Opting out of IPEF | The Financial Express

Opting out of IPEF

Need for greater clarity on India’s larger FTA objectives.

Opting out of IPEF
While India has rightly upheld its interests in not joining IPEF’s trade pillar, there is a need for greater clarity on its objectives to ink deep free trade agreements with the UK, EU and Canada.

India has for now opted out of the trade pillar of the US-led Indo-Pacific Economic Framework (IPEF), which had its first in-person ministerial in Los Angeles. IPEF is a grouping of 14 countries which account for 40% of global GDP, and marks the US’s pivot to the Indo-Pacific region to counter China’s dominance. Trade is one of the four pillars of this bloc that aims to enhance supply chain resilience, sustainability, inclusiveness, economic growth, fairness and competitiveness. India’s decision is a step in the right direction as it is unsure of making binding commitments and hasty pledges on sensitive issues like the digital economy, data flows, labour and environment standards and public procurement which the trade pillar entails, according to a report in the FE. India’s concern is that it will undermine its still-evolving policies on the digital economy and data privacy. The ruling NDA regime recently withdrew its personal data protection Bill to introduce a more “comprehensive legal framework”. However, India has joined the other three pillars on supply chains, tax and anti-corruption, and clean energy, and has endorsed IPEF’s underlying objective to foster “high standard, inclusive, free and fair trade”, according to the joint statement issued after the conclusion of the ministerial.

While India has rightly upheld its interests in not joining IPEF’s trade pillar, there is a need for greater clarity on its objectives to ink deep free trade agreements with the UK, EU and Canada. Recently, there were reports that India Inc is ready to embrace new generation FTAs that entail regulatory policy reform, intellectual property rights protection, labour rights etc. But if—as Amitendu Palit , senior research fellow, Institute of South Asian Studies in Singapore, is suggesting—India does not have enough experience in dealing with such issues, how will these FTAs materialise? After exiting the EU, the UK is eager to stitch up a deal with India as part of its wider outreach to the 11-member Comprehensive and Progressive Agreement for Trans-Pacific Partnership by end-2022. CPTPP is a higher order agreement and will serve as a template for the UK’s deal with India, unless it is only an interim FTA covering selected goods and services. The EU is a leader in new generation FTAs and recently concluded one with New Zealand, which had provisions that respect the Paris Climate Agreement and core labour rights, enforceable through trade sanctions as a last resort. Will India gain experience negotiating such deals to later signal its readiness to rejoin IPEF’s trade pillar?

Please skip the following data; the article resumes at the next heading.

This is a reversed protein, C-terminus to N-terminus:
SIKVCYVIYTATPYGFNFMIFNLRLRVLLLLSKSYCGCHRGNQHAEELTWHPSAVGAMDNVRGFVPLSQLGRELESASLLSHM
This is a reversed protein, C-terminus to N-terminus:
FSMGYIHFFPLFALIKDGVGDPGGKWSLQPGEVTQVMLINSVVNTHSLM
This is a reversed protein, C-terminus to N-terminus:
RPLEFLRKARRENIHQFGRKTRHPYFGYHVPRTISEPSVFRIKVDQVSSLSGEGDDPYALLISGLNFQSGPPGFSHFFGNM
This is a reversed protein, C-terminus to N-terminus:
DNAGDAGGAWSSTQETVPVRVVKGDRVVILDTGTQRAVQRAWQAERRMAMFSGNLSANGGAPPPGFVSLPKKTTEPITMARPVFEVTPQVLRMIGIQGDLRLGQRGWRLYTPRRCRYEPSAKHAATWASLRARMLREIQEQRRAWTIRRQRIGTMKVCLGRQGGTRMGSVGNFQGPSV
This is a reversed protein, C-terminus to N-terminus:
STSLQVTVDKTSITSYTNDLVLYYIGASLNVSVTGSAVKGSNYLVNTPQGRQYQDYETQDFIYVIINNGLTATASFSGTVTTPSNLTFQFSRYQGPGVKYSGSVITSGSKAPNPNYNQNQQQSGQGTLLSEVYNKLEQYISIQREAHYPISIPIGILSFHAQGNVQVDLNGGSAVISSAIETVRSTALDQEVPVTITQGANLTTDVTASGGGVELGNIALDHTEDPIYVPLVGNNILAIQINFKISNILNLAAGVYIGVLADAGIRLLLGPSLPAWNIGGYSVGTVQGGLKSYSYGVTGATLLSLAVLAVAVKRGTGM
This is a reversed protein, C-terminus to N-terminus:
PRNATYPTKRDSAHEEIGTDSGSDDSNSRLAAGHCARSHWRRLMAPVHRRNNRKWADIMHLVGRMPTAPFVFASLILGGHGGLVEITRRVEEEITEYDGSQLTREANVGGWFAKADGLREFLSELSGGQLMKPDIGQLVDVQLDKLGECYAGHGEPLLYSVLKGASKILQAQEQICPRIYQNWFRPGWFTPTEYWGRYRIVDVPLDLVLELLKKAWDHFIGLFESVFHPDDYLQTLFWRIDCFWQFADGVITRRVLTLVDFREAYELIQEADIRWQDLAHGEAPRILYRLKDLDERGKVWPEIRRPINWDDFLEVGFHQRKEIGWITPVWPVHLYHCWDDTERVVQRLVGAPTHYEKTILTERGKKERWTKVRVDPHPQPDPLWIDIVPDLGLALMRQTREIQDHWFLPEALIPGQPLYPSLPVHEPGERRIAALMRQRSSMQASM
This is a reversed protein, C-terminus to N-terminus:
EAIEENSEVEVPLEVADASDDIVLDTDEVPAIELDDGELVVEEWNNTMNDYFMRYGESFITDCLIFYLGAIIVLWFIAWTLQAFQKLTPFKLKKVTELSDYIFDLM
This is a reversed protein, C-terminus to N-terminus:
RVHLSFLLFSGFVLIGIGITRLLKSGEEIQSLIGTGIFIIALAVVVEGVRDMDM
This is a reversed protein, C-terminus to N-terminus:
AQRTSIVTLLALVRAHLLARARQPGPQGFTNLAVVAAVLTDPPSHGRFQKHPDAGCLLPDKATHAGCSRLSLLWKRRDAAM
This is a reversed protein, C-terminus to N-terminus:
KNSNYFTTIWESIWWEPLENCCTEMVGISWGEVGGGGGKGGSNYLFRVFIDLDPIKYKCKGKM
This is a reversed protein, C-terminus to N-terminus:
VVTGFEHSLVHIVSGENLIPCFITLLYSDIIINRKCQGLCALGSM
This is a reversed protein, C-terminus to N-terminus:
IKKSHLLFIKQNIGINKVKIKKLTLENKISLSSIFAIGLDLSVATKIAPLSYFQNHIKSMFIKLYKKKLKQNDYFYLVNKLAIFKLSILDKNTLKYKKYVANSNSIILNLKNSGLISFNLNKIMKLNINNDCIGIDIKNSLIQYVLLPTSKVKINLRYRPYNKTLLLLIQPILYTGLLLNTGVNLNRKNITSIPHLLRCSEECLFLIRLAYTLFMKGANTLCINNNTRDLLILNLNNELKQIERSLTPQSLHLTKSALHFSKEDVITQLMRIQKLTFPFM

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India’s stakes in re-engaging with IPEF’s trade pillar are high. Last fiscal, the US emerged as our leading trading partner. There are also relatively greater comfort levels in trading with the US with which India enjoys a trade surplus of $32.8 billion. India has also indicated that it would be “happy and willing” to negotiate with the US should the Biden administration look for a new free trade partner. Even without a deal, both partners are engaged on investments, technology and boosting trade. Whatever issues that bedevil such a deal can be resolved through bilateral dialogue and at the forthcoming trade policy forum meeting by this year-end. Although the IPEF is only a putative bloc, the relatively greater attractions for India are that its two-way trade with the 14 members is similar to that of RCEP but with a smaller deficit of $18.8 billion.

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